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Etymology 1[edit]

An alteration (first attested in the 1520s) of Middle English sker ("fear, dread") (which is itself first attested c. 1400). Middle English sker is a nominal derivative of the Middle English verb skerren, which gave rise to the Modern English verb "scare". See etymology of the verb below.


scare (plural scares)

  1. A minor fright.
    Johnny had a bad scare last night.
    • 2011 June 4, Phil McNulty, “England 2 - 2 Switzerland”, in BBC[1]:
      England were held to a draw after surviving a major scare against Switzerland as they were forced to come from two goals behind to earn a point in the Euro 2012 qualifier at Wembley.
  2. A cause of slight terror; something that inspires fear or dread.
    a food-poisoning scare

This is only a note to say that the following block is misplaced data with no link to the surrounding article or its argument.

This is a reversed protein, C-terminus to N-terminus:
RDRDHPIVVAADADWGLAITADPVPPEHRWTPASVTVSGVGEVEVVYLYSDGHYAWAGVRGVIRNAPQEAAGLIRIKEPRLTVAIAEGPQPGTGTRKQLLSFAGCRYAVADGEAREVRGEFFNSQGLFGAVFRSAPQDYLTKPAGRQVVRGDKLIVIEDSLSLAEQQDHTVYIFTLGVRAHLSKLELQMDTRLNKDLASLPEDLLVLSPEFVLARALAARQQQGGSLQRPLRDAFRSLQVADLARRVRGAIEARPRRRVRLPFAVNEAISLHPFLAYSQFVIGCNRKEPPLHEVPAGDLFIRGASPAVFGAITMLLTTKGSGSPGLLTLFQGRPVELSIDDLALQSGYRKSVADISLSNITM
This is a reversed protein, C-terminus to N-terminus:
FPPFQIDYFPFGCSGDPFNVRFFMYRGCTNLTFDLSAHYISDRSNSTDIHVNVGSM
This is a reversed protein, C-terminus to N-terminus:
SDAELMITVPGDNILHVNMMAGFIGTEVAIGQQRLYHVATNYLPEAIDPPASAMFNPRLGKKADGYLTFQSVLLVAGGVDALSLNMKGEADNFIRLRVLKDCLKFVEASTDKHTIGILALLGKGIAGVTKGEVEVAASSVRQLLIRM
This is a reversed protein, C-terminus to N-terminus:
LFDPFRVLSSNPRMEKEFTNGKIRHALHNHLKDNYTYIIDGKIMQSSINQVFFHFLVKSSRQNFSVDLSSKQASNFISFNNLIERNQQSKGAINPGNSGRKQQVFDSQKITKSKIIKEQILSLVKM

Related terms[edit]
See also[edit]

Etymology 2[edit]

An alteration (first attested in the 1590s) of Middle English skerren (which is itself first attested c. 1200). Middle English skerren is derived from the Old Norse verb skirra ("to frighten; to shrink away from, shun; to prevent, avert"), which is related to the Old Norse noun skjarr ("timid, shy, afraid of") of unknown ultimate origin. Compare Scots skar ("wild, timid, shy").


scare (third-person singular simple present scares, present participle scaring, simple past and past participle scared)

  1. To frighten, terrify, startle, especially in a minor way.
    Did it scare you when I said "Boo!"?
    • c. 1851, Henry VI, Part 3 (III:i, v. 6-7), William Shakespeare
      That cannot be; the noise of thy crossbow / Will scare the herd, and so my shoot is lost.
    • 1995 The Langoliers
      (Laurel Stevenson) Would you please be quiet? You're scaring the little girl.
      (Craig Toomey) Scaring the little girl?! Scaring the little girl?! Lady!

Derived terms[edit]




From Latin scarus (also genus name Scarus), from Ancient Greek σκάρος (skáros).



scare m (plural scares)

  1. parrotfish

Further reading[edit]